- Stephen, Kerry
- History - post WWII
- RAN Ships
- HMAS Creswell, HMAS Melbourne II, HMAS Voyager II
- June 2009 edition of the Naval Historical Review (all rights reserved)
At one stage as survivors were being pulled up over the port side, I saw the body of an officer about 25 metres away on the starboard side, with his head underwater. It was not possible to recover this body whilst survivors were being lifted inboard, but as soon as they were all inboard the boat was turned to starboard and a search was made for the body, but without success. It was not known who the officer was, as the rank on his shoulder boards was not visible.
By this time Air Nymph was about 50 metres from the stern of Voyager. Lights could be seen flashing on the stern section in the gentle swell and I decided to go alongside the stern to carry out a search for anyone still onboard. However, a Chief Ordnance Artificer from the Voyager, who had been recovered from the water, said he was the last to leave the stern section and assured me there was no-one else onboard. He said the flashing lights were from the emergency lanterns which were still on, and the gentle swell made it appear as if they were being moved. At the same time huge bubbles of air were breaking on the surface by the funnel and it was feared that the boilers were in danger of exploding. In view of the information given by the Chief OA, I considered that to put Air Nymph alongside the stern section of Voyager would have unnecessarily endangered the lives of both the recovered Voyager survivors and the crew of Air Nymph, if the boilers were to explode, or the stern suddenly sank. I therefore reluctantly decided that it was a higher priority to recover other survivors who could be seen in nearby life rafts and who would also be at risk if the stern of Voyager sank.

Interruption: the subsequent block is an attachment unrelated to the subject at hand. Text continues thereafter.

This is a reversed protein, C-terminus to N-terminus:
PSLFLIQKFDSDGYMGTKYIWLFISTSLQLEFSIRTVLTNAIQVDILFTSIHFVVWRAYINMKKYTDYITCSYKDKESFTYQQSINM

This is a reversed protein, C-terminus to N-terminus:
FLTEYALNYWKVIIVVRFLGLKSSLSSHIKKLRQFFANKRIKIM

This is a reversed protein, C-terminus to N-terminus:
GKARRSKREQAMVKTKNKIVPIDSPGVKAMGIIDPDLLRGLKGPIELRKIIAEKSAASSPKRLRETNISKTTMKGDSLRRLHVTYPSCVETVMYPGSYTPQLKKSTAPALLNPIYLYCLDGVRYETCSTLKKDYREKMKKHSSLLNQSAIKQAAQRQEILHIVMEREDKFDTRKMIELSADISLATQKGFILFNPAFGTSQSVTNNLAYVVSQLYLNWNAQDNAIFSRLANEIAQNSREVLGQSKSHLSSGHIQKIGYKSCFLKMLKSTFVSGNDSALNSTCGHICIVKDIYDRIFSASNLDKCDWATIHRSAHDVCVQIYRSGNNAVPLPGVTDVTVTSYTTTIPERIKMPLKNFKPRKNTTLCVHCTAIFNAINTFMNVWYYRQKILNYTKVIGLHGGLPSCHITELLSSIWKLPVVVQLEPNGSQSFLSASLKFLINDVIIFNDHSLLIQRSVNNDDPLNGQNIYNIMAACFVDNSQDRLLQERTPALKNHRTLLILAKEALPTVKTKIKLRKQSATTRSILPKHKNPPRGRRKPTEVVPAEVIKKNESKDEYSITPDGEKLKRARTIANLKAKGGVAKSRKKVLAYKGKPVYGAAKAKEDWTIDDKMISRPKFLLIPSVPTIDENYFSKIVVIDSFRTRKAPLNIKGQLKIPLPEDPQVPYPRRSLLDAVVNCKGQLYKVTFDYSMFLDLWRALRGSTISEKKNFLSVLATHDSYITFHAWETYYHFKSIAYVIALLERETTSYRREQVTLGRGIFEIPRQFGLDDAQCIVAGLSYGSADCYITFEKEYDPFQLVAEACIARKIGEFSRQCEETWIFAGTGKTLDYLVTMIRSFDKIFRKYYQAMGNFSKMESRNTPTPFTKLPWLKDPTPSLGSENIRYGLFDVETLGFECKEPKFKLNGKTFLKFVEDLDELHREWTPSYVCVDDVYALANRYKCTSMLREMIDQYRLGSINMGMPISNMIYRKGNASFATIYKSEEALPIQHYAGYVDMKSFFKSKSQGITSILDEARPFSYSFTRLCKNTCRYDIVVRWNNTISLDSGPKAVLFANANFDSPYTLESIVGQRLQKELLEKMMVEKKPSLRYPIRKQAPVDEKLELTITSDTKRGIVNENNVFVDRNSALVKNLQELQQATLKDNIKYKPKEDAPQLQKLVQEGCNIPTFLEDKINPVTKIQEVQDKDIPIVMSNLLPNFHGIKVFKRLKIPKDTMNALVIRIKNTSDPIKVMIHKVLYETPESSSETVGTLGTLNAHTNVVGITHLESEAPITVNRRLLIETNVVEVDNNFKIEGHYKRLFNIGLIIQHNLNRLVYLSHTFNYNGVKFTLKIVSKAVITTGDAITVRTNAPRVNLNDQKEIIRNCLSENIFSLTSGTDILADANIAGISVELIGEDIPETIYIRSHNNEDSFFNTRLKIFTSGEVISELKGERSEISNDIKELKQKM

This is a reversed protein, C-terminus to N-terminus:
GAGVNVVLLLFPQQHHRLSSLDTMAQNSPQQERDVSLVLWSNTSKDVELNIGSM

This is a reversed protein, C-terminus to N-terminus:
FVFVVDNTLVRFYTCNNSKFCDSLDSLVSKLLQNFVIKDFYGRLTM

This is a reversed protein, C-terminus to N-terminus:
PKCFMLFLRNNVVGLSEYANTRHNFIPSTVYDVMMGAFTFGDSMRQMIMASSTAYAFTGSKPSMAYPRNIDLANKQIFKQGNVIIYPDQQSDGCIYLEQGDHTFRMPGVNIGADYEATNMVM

When Air Nymph came alongside one life raft, we saw it contained a critically injured Petty Officer. Two of the crew of Air Nymph jumped into the life raft and were passed a stretcher to lift the Petty Officer into the SAR. This was extremely difficult as he had a crushed chest and severely lacerated head and his chest injuries made it impossible to secure him into the stretcher. With the movement of the life raft in the swell, transferring him into Air Nymph was fraught with danger as he could slip off the stretcher into the sea. Fortunately he was successfully lifted on board, although it was considered extremely unlikely that he would survive his shocking injuries.
Voyager survivors were taken out from several other life rafts and it was noted that some of the rafts were only partially inflated. It was not known whether this was a result of damage or failure to properly inflate. Many of the survivors were suffering shock, severe lacerations and broken limbs and required medical treatment by the Surgeon Lieutenant. Most were covered in oil from their immersion in water and traumatised from the collision.
A nearby helicopter was seen shining its searchlight into the water below, but nothing could be seen because of the spray thrown up. So Air Nymph, with Petty Officer Budd on the bow, made her way into the spray under the searchlight, searching for anyone in the water below the helicopter. Unfortunately nothing could be seen and shortly afterwards the helicopter switched off its light and moved away. By this time, as over 30 survivors were crowded onboard Air Nymph, and no others could be seen in the water, I decided to go alongside Melbourne, which was still about 500 metres away, and transfer them.
We proceeded to the starboard side of Melbourne, where a cargo net had been put over the side to allow survivors to climb to the deck. This was again fraught with danger as the low swell caused Air Nymph to rise up under the flight deck sponsons, bending the main whip aerial like a bow and snapping off one of the radio aerials on the top of the mast. Since many of the rescued survivors were injured and traumatised, and in no condition to climb up a cargo net, I advised Melbourne that it was too risky to disembark them. Instead I would proceed at maximum speed back to Creswell to disembark them there, and then return to the collision scene. This was agreed and we cast off and immediately headed for Creswell.